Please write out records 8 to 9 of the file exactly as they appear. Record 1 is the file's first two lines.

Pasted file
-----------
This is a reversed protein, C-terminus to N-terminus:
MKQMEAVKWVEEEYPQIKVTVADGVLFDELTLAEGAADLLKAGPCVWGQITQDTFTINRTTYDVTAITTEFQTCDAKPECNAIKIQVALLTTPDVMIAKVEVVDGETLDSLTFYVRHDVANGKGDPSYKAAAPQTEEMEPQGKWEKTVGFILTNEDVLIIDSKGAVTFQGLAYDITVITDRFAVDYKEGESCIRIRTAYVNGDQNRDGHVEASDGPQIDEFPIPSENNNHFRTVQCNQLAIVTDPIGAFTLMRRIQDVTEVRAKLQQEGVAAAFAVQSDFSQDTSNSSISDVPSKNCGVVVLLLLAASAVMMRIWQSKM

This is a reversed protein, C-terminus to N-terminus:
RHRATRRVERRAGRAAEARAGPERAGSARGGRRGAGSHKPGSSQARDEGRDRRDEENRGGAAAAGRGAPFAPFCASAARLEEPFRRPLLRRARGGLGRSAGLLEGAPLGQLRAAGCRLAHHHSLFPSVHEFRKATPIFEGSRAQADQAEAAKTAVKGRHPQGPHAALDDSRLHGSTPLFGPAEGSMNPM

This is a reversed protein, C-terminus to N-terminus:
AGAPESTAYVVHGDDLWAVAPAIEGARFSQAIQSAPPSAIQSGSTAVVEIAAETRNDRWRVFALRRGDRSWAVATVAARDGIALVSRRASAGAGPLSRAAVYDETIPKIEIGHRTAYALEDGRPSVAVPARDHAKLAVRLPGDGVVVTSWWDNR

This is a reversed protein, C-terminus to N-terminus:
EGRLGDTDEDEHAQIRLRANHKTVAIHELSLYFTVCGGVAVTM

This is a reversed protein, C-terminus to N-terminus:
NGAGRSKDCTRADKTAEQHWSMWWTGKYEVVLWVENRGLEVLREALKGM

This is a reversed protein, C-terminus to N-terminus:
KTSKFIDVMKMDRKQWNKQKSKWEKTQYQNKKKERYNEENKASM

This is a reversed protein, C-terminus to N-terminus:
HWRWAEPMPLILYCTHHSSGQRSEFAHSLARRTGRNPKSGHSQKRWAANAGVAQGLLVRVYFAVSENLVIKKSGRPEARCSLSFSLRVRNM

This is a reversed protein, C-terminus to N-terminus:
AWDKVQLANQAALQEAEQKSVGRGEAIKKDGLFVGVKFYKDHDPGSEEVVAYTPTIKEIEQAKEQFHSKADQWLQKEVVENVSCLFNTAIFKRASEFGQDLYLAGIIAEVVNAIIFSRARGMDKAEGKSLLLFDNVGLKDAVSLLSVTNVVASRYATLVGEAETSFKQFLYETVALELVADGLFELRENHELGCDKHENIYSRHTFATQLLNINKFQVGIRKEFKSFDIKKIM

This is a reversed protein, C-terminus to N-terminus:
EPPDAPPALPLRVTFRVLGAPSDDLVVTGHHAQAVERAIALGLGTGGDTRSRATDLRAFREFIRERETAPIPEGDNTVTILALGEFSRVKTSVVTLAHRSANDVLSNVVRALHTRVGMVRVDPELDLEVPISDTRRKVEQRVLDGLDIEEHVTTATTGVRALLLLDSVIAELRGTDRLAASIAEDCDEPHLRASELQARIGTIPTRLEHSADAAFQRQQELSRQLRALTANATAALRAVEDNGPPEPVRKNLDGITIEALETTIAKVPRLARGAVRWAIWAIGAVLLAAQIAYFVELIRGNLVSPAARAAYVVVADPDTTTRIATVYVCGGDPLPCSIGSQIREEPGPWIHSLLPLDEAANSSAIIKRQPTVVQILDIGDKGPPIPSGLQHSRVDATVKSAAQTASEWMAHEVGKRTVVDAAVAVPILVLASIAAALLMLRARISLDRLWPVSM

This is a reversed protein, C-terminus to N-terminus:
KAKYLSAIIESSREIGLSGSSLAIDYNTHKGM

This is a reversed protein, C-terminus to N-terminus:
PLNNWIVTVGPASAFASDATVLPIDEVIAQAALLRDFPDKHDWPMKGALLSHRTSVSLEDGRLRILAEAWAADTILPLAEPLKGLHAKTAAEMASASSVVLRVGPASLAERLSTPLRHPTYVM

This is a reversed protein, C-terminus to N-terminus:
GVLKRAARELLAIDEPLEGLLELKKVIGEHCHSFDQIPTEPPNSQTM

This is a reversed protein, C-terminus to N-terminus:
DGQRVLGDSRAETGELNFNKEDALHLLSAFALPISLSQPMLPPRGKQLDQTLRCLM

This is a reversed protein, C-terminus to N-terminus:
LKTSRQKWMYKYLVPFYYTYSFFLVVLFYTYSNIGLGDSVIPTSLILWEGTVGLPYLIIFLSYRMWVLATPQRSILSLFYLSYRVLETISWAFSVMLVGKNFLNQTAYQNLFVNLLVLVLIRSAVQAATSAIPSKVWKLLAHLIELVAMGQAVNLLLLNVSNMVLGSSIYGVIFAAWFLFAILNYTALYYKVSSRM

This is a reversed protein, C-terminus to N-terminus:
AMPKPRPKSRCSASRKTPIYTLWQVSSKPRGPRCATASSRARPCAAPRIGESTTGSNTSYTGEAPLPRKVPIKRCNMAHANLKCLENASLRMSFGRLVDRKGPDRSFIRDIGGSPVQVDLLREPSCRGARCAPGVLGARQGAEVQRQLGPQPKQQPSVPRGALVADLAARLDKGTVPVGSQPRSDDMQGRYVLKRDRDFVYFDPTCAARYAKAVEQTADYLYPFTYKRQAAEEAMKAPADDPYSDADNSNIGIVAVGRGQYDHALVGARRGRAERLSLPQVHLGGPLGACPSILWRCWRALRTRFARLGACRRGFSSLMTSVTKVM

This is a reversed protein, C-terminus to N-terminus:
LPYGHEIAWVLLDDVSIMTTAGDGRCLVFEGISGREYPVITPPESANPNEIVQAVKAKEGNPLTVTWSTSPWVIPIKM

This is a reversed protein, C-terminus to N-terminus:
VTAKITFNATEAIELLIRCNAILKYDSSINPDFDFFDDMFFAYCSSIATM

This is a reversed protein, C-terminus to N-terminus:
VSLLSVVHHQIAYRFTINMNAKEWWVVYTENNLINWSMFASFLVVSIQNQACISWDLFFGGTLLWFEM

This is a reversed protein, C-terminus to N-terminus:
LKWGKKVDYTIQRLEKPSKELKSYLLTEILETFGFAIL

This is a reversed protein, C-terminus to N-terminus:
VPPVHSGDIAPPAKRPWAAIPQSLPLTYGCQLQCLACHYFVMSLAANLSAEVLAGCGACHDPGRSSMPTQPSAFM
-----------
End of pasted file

This is a reversed protein, C-terminus to N-terminus:
AWDKVQLANQAALQEAEQKSVGRGEAIKKDGLFVGVKFYKDHDPGSEEVVAYTPTIKEIEQAKEQFHSKADQWLQKEVVENVSCLFNTAIFKRASEFGQDLYLAGIIAEVVNAIIFSRARGMDKAEGKSLLLFDNVGLKDAVSLLSVTNVVASRYATLVGEAETSFKQFLYETVALELVADGLFELRENHELGCDKHENIYSRHTFATQLLNINKFQVGIRKEFKSFDIKKIM

This is a reversed protein, C-terminus to N-terminus:
EPPDAPPALPLRVTFRVLGAPSDDLVVTGHHAQAVERAIALGLGTGGDTRSRATDLRAFREFIRERETAPIPEGDNTVTILALGEFSRVKTSVVTLAHRSANDVLSNVVRALHTRVGMVRVDPELDLEVPISDTRRKVEQRVLDGLDIEEHVTTATTGVRALLLLDSVIAELRGTDRLAASIAEDCDEPHLRASELQARIGTIPTRLEHSADAAFQRQQELSRQLRALTANATAALRAVEDNGPPEPVRKNLDGITIEALETTIAKVPRLARGAVRWAIWAIGAVLLAAQIAYFVELIRGNLVSPAARAAYVVVADPDTTTRIATVYVCGGDPLPCSIGSQIREEPGPWIHSLLPLDEAANSSAIIKRQPTVVQILDIGDKGPPIPSGLQHSRVDATVKSAAQTASEWMAHEVGKRTVVDAAVAVPILVLASIAAALLMLRARISLDRLWPVSM